“I’m looking forward to it. I think it will be fun.”

Rahal is married to former drag racing star Courtney Force. Both are playing it safe by staying home by statewide order from Indiana Governor Eric Holcomb. But Rahal still has to find the balance between husband and virtual race driver.

By contrast, some of the other IndyCar drivers are spending 10-12 hours a day practicing on iRacing.

“That’s the challenge,” Rahal said, responding to a question posed by NBCSports.com. “I could definitely spend way more time on it. My line to Courtney is, ‘Just give me two laps.’ Then, one hour and 45 minutes later I’m still sitting there. It’s frustrating.

“As Robbie Wickens said, the frustrating part is you go out, you put in a good lap, then it’s, ‘I need to go beat that.’ You spin and you spin, and you spin. Then you get mad. The competitiveness in you, two more laps, two more laps. You try to go and go and go.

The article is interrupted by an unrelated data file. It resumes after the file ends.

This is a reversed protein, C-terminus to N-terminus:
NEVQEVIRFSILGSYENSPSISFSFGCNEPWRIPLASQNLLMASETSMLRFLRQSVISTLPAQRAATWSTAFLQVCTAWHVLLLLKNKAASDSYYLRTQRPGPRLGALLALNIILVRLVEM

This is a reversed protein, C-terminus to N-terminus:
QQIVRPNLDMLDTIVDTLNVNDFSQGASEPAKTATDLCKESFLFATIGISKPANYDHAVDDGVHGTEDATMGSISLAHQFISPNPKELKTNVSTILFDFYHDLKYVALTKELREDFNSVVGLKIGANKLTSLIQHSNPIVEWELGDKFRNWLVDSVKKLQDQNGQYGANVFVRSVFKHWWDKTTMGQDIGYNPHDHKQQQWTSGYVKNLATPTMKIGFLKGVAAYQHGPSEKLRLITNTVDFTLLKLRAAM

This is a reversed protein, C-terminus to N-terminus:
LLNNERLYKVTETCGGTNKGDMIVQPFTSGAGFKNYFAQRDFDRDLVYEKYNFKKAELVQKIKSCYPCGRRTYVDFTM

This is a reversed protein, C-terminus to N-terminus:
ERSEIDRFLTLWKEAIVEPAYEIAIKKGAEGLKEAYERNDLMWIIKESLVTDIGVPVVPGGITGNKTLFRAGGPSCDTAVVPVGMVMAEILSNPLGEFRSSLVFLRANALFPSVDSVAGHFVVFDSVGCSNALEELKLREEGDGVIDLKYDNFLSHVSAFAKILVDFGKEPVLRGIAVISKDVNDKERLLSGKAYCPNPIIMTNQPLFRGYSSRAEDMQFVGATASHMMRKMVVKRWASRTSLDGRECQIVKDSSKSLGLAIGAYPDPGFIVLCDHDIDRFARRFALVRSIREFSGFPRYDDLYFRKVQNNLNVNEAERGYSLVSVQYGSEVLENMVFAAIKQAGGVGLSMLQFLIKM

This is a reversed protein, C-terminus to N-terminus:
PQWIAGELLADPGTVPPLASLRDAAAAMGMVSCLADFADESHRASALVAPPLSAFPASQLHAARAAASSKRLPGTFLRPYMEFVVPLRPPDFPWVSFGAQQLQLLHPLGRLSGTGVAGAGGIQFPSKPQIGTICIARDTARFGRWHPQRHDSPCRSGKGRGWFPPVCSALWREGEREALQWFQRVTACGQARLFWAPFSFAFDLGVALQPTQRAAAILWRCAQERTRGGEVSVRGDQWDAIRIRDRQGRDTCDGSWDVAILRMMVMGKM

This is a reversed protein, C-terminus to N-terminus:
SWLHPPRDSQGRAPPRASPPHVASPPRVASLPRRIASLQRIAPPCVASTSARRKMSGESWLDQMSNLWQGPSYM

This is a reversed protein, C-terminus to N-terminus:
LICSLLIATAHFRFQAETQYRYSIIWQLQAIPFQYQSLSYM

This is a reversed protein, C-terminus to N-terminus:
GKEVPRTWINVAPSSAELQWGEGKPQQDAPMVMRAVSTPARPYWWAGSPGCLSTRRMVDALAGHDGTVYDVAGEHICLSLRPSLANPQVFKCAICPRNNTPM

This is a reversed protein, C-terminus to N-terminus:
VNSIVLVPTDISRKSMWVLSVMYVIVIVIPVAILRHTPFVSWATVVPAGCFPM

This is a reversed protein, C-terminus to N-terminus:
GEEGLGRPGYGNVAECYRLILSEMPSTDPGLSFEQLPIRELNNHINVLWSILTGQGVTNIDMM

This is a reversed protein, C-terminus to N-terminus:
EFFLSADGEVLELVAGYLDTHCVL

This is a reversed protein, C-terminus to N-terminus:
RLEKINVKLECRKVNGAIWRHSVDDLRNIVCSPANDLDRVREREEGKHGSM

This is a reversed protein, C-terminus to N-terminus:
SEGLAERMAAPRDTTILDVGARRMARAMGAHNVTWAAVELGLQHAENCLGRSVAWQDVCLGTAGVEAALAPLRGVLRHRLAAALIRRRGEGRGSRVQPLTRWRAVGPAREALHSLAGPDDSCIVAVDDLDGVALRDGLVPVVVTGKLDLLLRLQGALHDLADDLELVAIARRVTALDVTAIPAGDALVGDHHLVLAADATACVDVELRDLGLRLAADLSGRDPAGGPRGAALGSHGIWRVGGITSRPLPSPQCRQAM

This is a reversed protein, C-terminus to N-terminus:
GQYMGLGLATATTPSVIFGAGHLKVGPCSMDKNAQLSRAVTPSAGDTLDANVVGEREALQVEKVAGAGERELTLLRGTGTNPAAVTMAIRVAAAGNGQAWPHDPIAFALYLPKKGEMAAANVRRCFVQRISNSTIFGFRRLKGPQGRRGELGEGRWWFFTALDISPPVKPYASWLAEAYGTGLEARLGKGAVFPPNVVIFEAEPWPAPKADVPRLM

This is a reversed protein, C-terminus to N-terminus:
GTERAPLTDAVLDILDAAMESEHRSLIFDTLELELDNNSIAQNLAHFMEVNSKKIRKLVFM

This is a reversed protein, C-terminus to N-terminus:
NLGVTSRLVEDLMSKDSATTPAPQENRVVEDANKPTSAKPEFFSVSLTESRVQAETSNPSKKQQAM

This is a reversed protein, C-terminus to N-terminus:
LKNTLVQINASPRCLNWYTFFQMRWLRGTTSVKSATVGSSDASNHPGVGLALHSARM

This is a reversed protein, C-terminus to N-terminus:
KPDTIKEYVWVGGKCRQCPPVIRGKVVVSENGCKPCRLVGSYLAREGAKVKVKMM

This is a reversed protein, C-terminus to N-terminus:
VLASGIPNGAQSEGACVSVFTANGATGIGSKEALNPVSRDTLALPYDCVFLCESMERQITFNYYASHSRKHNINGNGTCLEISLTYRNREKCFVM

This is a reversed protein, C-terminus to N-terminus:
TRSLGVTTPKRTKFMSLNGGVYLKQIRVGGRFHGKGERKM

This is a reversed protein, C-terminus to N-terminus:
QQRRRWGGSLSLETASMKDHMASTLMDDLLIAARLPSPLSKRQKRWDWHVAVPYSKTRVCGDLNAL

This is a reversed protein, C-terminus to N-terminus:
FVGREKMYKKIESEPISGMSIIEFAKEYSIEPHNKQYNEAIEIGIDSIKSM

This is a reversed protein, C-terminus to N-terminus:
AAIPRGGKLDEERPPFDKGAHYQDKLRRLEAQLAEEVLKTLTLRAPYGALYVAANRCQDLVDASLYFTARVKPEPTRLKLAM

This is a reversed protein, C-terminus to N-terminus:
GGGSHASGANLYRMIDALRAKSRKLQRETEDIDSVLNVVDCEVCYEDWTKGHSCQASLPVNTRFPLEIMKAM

“You sit there for hours and hours and hours.”

Rahal admits he can’t stay away from iRacing for long. He is genuinely curious and interested in seeing what the competition is doing.

“I go on pretty frequently to see what’s going on,” Rahal said. “A lot of guys are on all the time. Scott Dixon, Sebastien Bourdais has been on a load, Tony Kanaan, Willie P (Will Power). I think everyone is enjoying it. But it’s a huge challenge.

“There are a couple of guys that are clearly quicker than everybody else, Will being one of those. I’m trying to figure out where and how to find the lap time. I’m telling you, it’s so different than reality in that way.

“But it’s been fun, man. I’ve enjoyed the challenge. It’s good for the exposure, good because people are paying attention. You can see it on our Instagram. If you look at the clicks or page views in the last seven days, they’ve been doubled since we started to do this stuff. While it’s great for that, it also does help kill a ton of time.”